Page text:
Public toilets, far from being banal or simply functional, are highly charged spaces, shaped by notions of propriety, hygiene and the binary gender division. Indeed, public toilets are among the very few openly segregated spaces in contemporary Western culture, and the physical differences between “gentlemen” and “ladies” remains central to (and is further naturalized by) their design. As such, they provide a fertile ground for critical work interrogating how conventional assumptions about the body, sexuality, privacy, and technology can be formed in public space and inscribed through design.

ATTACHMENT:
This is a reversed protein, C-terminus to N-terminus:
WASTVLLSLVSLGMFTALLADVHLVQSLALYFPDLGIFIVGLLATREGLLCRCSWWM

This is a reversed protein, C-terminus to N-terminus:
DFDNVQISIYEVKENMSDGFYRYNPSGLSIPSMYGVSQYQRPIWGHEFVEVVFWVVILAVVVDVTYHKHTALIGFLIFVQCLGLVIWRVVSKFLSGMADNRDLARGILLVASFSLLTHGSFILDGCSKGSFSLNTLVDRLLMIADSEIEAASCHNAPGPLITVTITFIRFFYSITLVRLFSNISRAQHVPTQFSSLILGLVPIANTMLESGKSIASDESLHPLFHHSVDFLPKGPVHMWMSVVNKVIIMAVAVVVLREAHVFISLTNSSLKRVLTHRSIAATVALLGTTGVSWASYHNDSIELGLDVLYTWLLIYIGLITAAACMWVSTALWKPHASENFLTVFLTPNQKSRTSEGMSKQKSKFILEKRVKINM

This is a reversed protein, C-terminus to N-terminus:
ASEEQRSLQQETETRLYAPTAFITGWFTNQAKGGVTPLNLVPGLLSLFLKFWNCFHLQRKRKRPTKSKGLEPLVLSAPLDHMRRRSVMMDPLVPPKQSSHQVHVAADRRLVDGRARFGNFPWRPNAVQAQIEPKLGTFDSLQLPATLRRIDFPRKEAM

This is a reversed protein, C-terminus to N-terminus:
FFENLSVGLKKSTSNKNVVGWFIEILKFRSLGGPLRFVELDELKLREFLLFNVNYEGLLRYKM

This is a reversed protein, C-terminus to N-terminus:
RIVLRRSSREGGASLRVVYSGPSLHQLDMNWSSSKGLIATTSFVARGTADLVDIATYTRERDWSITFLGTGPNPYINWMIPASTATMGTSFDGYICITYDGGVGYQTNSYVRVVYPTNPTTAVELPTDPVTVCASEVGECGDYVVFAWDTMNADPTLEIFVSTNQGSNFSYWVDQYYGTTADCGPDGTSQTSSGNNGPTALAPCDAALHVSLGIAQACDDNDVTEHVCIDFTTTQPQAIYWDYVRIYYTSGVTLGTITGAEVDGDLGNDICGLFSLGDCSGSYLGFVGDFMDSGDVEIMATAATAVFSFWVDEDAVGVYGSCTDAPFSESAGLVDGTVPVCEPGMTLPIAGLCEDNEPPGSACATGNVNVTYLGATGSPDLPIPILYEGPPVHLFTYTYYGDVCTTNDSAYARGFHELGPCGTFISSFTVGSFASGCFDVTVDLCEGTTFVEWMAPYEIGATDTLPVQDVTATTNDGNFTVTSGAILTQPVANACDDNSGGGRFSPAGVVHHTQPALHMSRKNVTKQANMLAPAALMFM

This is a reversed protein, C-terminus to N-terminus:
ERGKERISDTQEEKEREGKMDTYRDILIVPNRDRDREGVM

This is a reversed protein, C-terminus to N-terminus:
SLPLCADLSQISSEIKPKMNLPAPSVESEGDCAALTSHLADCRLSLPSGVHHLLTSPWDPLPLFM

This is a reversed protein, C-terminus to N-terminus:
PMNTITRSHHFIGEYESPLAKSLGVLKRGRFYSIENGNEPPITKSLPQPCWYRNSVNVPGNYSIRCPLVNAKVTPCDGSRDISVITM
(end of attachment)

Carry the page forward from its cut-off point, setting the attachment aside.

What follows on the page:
(Olga Gershenson, Barbara Penner, 2009)
The workshop explores and reflects on the issues described above by capturing the aesthetics of toilets in Tbilisi. Starting with a short presentation of the topic, the group divide to move out into the city and take as many photographs as possible of toilets that are available for public use, also mapping their location. The workshop ends with a final gathering to collect and look at the results of the field trip.